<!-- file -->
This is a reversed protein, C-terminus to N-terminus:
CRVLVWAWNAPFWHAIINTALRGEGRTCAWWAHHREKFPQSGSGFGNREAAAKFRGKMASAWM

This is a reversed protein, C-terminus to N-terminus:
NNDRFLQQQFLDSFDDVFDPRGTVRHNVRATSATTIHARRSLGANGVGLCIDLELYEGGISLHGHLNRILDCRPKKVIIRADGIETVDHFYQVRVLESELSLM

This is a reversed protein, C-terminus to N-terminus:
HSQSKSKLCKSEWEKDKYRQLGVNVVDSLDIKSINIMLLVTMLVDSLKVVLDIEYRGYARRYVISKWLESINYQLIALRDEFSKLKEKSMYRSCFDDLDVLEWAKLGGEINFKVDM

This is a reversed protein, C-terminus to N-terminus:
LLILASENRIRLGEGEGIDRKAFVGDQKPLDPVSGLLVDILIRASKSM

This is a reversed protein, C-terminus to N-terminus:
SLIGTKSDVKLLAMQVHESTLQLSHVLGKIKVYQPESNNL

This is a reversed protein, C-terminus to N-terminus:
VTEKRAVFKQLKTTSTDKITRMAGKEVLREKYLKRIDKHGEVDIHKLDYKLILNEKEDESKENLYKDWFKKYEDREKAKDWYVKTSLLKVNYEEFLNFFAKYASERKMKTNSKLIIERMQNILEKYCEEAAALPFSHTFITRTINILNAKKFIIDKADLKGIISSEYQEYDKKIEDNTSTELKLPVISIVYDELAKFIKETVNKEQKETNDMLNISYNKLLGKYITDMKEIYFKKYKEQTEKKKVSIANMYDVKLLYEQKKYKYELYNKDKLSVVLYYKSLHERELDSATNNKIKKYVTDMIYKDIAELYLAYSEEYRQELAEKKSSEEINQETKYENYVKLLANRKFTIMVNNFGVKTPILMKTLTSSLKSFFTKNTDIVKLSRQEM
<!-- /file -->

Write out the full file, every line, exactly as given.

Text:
This is a reversed protein, C-terminus to N-terminus:
CRVLVWAWNAPFWHAIINTALRGEGRTCAWWAHHREKFPQSGSGFGNREAAAKFRGKMASAWM

This is a reversed protein, C-terminus to N-terminus:
NNDRFLQQQFLDSFDDVFDPRGTVRHNVRATSATTIHARRSLGANGVGLCIDLELYEGGISLHGHLNRILDCRPKKVIIRADGIETVDHFYQVRVLESELSLM

This is a reversed protein, C-terminus to N-terminus:
HSQSKSKLCKSEWEKDKYRQLGVNVVDSLDIKSINIMLLVTMLVDSLKVVLDIEYRGYARRYVISKWLESINYQLIALRDEFSKLKEKSMYRSCFDDLDVLEWAKLGGEINFKVDM

This is a reversed protein, C-terminus to N-terminus:
LLILASENRIRLGEGEGIDRKAFVGDQKPLDPVSGLLVDILIRASKSM

This is a reversed protein, C-terminus to N-terminus:
SLIGTKSDVKLLAMQVHESTLQLSHVLGKIKVYQPESNNL

This is a reversed protein, C-terminus to N-terminus:
VTEKRAVFKQLKTTSTDKITRMAGKEVLREKYLKRIDKHGEVDIHKLDYKLILNEKEDESKENLYKDWFKKYEDREKAKDWYVKTSLLKVNYEEFLNFFAKYASERKMKTNSKLIIERMQNILEKYCEEAAALPFSHTFITRTINILNAKKFIIDKADLKGIISSEYQEYDKKIEDNTSTELKLPVISIVYDELAKFIKETVNKEQKETNDMLNISYNKLLGKYITDMKEIYFKKYKEQTEKKKVSIANMYDVKLLYEQKKYKYELYNKDKLSVVLYYKSLHERELDSATNNKIKKYVTDMIYKDIAELYLAYSEEYRQELAEKKSSEEINQETKYENYVKLLANRKFTIMVNNFGVKTPILMKTLTSSLKSFFTKNTDIVKLSRQEM